Data Assimilation and Fusion Platform for Earthquake Forecasting
Science & Technology Division, Chair Eastern Nazarene College
Earthquakes are among the most dangerous events that occur on earth and many scientists have been investigating the underlying processes that take place before earthquakes occur. These investigations are fueling efforts towards developing both single and multiple parameter earthquake forecasting methods based on earthquake precursors. The frequency of occurrence of earthquakes has increased remarkably in the last three to five years. In fact, the United States office of Geological Survey (USGS) reports that a number of significant earthquakes have occurred around the world in the last 30 days ranging from M4.2 to M7.7. There is therefore no doubt that earthquakes are becoming a significant threat to human lives and to the world’s infrastructure and the scientific community needs to gather all of its resources in order to address the important challenge of earthquake forecasting. Eastern Nazarene College (ENC) departments of Physics, Engineering, Mathematics, Computer Science, Biology and Chemistry have been working collaboratively to develop an earthquake forecasting strategy based on earthquake precursor signals. Earthquake precursor signals are signals that begin to manifest days to weeks, to even months before an earthquake occurs. Many of such precursors have been identified in the last three to five years at ENC and many student's senior theses have contributed to better understanding these precursors. One potential earthquake precursor parameter, that has received significant attention within the last few years, is the ionospheric total electron content (TEC). Despite its growing popularity, TEC has been under great scrutiny because of the underlying biases associated with the process of acquiring and processing Global Positioning Satellite (GPS) TEC data. Future work in the field will need to demonstrate the ability to acquire TEC data with the least amount of biases possible thereby, preserving the integrity of the data. Summer research 2017 at ENC was significant because our research group made great progress towards developing a framework for a Data Assimilation and Fusion platform for earthquake forecasting. In this presentation, we will briefly discuss the subject of earthquake forecasting, the precursor signals under consideration as well as the proposed approach of Data Assimilation and Fusion for earthquake forecasting. We will also discuss recent progress in improving the integrity of the TEC data acquisition and processing. The overall purpose of this talk is to provide a general understanding of this new approach to earthquake forecasting research and to suggest a map for future work.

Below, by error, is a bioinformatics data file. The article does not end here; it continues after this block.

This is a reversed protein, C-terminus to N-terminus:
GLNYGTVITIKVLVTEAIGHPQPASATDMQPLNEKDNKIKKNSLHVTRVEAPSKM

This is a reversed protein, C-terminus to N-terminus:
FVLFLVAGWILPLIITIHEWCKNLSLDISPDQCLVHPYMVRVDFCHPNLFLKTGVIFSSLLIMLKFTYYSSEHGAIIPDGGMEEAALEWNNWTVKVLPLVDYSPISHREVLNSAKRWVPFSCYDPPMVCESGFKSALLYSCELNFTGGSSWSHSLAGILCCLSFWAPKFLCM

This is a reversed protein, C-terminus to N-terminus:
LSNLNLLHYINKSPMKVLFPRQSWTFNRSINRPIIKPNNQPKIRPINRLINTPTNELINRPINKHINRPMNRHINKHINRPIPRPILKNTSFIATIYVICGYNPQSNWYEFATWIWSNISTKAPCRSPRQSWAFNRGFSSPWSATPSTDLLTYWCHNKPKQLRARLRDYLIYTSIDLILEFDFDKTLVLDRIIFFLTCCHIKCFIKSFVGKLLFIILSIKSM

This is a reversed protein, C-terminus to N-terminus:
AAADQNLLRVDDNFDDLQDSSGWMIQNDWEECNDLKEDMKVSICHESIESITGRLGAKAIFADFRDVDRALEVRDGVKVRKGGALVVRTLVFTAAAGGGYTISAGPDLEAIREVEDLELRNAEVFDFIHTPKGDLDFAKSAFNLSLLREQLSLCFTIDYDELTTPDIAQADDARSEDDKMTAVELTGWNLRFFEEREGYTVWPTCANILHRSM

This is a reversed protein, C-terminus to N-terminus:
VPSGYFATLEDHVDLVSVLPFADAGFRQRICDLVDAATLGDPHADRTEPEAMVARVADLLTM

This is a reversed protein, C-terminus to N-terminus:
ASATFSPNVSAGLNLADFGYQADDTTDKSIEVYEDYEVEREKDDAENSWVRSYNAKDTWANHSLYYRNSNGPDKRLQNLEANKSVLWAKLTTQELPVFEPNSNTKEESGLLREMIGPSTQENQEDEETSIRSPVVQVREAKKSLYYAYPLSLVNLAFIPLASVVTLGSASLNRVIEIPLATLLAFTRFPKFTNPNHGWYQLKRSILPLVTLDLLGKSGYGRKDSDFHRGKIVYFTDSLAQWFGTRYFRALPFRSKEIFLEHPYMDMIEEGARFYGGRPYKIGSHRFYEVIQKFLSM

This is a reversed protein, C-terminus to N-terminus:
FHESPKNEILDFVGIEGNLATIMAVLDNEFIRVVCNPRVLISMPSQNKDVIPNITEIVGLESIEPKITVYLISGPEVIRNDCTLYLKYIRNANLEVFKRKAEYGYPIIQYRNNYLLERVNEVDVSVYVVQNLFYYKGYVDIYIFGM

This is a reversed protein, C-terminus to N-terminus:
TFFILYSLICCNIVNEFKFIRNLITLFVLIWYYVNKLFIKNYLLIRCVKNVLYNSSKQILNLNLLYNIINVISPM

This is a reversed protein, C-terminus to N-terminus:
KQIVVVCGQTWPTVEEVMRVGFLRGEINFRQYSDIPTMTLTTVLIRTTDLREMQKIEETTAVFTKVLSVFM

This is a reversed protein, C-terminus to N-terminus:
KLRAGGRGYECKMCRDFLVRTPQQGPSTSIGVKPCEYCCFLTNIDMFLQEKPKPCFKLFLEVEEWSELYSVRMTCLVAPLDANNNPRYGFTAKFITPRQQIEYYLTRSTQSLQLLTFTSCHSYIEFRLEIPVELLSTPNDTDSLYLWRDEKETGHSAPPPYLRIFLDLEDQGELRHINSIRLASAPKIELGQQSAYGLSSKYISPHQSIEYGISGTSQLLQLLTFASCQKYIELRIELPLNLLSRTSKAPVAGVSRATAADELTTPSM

Dr. Cornely’s background includes many roles in both the Corporate world and Academia. In Corporate, he has served as President and CEO of 374’s Electric Power Corporation, Project Manager at Synergy Incorporated and a Senior Systems Engineer at Raytheon. As an academic, Dr. Cornely has developed a novel class of algorithms, commonly known as: “Flexible Prior models”, to predict the variations in the Earth’s ionosphere in near real time. These algorithms have been quite useful for correcting Radar and Communication propagation errors in Civilian Aviation and in several other important military applications. Recently, Dr. Cornely has adapted these algorithms to earthquake forecasting, a novel idea that relates variations in the earth’s ionosphere to the movement of tectonic plates. Earthquake forecasting has become one of the most significant problems facing scientists, as well as the people living on our beloved planet. Dr. Cornely has also taught at the undergraduate, graduate and professional levels in the Electrical Engineering departments at Northeastern University, the University of Massachusetts, Lowell and at the Raytheon Learning Institute. Since joining Eastern Nazarene College (ENC), Dr. Cornely has been entrusted with many academic management positions and increasing levels of responsibility with several appointments: Department Chair of the Physics and Engineering (2013), Department Chair Computer Science (2014), Science & Technology Division Chair (2017: responsible for Physics, Engineering, Mathematics, Computer Science, Environmental Science, Forensic Science, Chemistry and Biology). For the foreseeable future, Dr. Cornely hopes to continue to use a combination of his Corporate and Academic experiences to develop an undergraduate research program that applies the core theories of Science and Engineering to many interesting and deserving world applications.
• Cornely, P. R. & Hughes, J., Acta Geophysica, ”Unbiased total electron content (UTEC), their fluctuations, and correlation with seismic activity over Japan”: https://doi.org/10.1007/s11600-017-0105-y, December 2017
• Joseph Hammerstrom, Pierre-Richard Cornely, Total Electron Content (TEC) Variations and Correlation with Seismic Activity over Japan, Journal of Young Investigators (best paper in the science category 2016), October 2016
• Michael O’Brien, Pierre-Richard Cornely, Analyzing Anomalies in the Ionosphere above Haiti Surrounding the 2010 Earthquake, Journal of Young Investigators, November 2015
University of Massachusetts Boston
Science Hall Second Floor Room 62
100 William T. Morrissey Boulevard
Boston, MA 02125
Directions and parking information can be found at: http://www.umb.edu/parking_transport/directions.html
Date and time:
Saturday, April 28, 2018
12:45 PM—2:30 PM